STEPHEN BOSWELL and KARENA BOSWELL, husband and wife, Plaintiffs-Appellants,
AMBER DAWN STEELE, and the Estate of MARY STEELE, Defendants-Respondents.
from the District Court of the Sixth Judicial District of the
State of Idaho, Bannock County, Hon. William H. Woodland,
judgment of the district court is vacated and remanded for a
Merrill & Merrill, Chtd., Pocatello, for Appellants. Kent
A. Higgins argued.
& Larsen, Pocatello, for Respondents. Reed W. Larsen
and Karena Boswell appeal from the judgment entered in favor
of Amber Steele and the Estate of Mary Steele. The Boswells
sought to recover damages for injuries suffered by Stephen
after he was bitten by Amber's dog. Before the case was
submitted to the jury, the district court ruled that all of
the Boswells' claims sounded in negligence and so
instructed the jury, rejecting the Boswells' proposed
jury instructions on common law and statutory strict
liability. The jury found that the Steeles were not negligent
and the district court entered judgment consistent with that
verdict. We vacate the judgment and remand for a new trial.
FACTUAL AND PROCEDURAL BACKGROUND
human actors in the events giving rise to this lawsuit are
related by blood or marriage. Stephen Boswell is married to
Karena Boswell. Karena is Mary Steele's daughter. Amber
is Mary Steele's granddaughter and owns a Scottish
terrier named Zoey. Amber and Zoey lived in Mary's home.
October 8, 2011, Stephen drove Mary home following a visit to
the Boswell's home. Stephen went into the house with
Mary. Zoey was confined in the kitchen behind a gate.
Although Stephen had previously held and petted Zoey, on this
day the dog barked and growled as Stephen neared. Stephen
approached Zoey and lowered his closed hand. Zoey bit
Stephen, removing some flesh from his hand.
was not Zoey's first offense. Previously, Zoey had bitten
other people, drawing blood on two occasions. The Steeles had
a "Beware of Dog" sign on the gate to their
property and Zoey was confined most of the time.
Boswells filed their complaint on September 24, 2012, seeking
damages under a number of different legal theories. After
both parties filed motions for summary judgment, the district
judge granted summary judgment in favor of the Steeles on
October 30, 2013. The Boswells appealed and the Idaho Court
of Appeals vacated the judgment and remanded, holding that
the Boswells had presented sufficient evidence in support of
their claims to survive summary judgment. Boswell v.
Steele, 158 Idaho 554, 348 P.3d 497 (Ct. App. 2015)
remand, the case proceeded to jury trial. Before trial, the
Boswells dismissed their negligence claims and attempted to
proceed only on their claims of strict liability and premises
liability. The district court, however, held that the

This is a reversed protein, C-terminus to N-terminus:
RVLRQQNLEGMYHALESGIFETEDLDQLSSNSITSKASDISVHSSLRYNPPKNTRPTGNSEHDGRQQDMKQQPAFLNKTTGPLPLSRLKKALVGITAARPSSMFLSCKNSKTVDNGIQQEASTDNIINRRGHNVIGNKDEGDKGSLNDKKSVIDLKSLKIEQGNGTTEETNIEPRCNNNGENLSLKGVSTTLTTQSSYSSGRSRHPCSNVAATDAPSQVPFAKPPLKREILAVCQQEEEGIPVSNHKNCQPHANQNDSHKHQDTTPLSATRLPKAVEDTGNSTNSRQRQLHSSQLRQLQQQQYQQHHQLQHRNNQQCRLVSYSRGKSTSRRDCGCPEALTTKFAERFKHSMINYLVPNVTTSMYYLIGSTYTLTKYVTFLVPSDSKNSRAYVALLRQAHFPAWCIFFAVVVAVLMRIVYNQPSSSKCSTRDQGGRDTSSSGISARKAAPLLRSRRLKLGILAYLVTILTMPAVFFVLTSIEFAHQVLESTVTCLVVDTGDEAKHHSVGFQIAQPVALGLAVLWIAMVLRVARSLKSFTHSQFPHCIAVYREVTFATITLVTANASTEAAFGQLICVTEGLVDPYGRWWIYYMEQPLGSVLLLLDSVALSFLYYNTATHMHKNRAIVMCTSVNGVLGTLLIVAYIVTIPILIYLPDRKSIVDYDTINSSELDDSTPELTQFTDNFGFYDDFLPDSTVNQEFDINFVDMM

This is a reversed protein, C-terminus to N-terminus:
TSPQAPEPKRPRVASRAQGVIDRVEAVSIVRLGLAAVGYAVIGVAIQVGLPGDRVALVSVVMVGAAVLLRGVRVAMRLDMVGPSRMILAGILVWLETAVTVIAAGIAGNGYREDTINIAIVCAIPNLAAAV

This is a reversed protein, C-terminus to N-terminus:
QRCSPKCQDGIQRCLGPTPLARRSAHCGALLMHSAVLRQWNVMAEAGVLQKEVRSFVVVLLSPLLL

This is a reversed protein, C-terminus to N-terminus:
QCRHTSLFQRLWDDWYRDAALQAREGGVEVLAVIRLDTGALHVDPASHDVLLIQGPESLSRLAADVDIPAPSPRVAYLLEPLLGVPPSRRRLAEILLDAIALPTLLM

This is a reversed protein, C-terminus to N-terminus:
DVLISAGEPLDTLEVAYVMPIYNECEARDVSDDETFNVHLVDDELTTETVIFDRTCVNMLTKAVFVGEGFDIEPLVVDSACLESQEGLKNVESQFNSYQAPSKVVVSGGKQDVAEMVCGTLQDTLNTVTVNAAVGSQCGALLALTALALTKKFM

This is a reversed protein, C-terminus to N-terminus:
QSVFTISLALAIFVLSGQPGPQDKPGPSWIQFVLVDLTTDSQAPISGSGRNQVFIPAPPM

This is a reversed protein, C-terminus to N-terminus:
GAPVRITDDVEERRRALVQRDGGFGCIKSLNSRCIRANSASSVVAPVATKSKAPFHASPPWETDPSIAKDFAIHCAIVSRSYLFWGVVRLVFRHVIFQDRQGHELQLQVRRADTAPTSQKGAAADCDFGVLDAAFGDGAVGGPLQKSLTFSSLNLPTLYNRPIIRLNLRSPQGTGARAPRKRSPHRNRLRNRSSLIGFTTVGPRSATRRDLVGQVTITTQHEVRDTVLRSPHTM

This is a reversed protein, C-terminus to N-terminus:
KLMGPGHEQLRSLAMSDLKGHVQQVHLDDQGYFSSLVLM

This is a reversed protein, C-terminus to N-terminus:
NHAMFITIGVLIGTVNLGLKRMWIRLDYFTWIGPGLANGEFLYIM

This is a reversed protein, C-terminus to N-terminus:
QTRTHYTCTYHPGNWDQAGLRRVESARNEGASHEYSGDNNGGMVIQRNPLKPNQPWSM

remaining claims sounded in negligence. At the conclusion of
the trial, the district court gave jury instructions that
focused on negligence and refused to give jury instructions
regarding the Boswell's strict liability theories. The
district court gave the jury a special verdict form. The
first two questions asked if Amber or Mary were negligent in
their conduct and instructed the jury to simply sign the
verdict form if it found that neither was negligent.
Following deliberations, the jury returned a verdict finding
that the Steeles were not negligent.
Boswells timely appealed. The appeal was originally assigned
to the Court of Appeals, which ruled in their favor in an
unreported decision. This Court then granted the Steeles'
petition for review.
STANDARD OF REVIEW
this Court gives serious consideration to the views of the
Idaho Court of Appeals when considering a case on review from
that court, it reviews the district court's decision
directly." State v. Hill, 161 Idaho 444, 447,
387 P.3d 112, 115 (2016) (quoting State v. Watkins,
148 Idaho 418, 420, 224 P.3d 485, 487 (2009)).
propriety of jury instructions is a question of law over
which this Court exercises free review." Mackay v.
Four Rivers Packing Co., 151 Idaho 388, 391, 257 P.3d
755, 758 (2011). "A requested jury instruction need not
be given if it is either an erroneous statement of the law,
adequately covered by other instructions, or not supported by
the facts of the case." Ballard v. Kerr, 160
Idaho 674, 702, 378 P.3d 464, 492 (2016) (quoting Puckett
v. Verska, 144 Idaho 161, 167, 158 P.3d 937, 943
Boswells advance two main arguments on appeal. First, the
Boswells assert that the district court erred when it found
that all of their claims sounded in negligence, leading it to
refuse to give jury instructions regarding common law and
statutory strict liability. Second, the Boswells contend that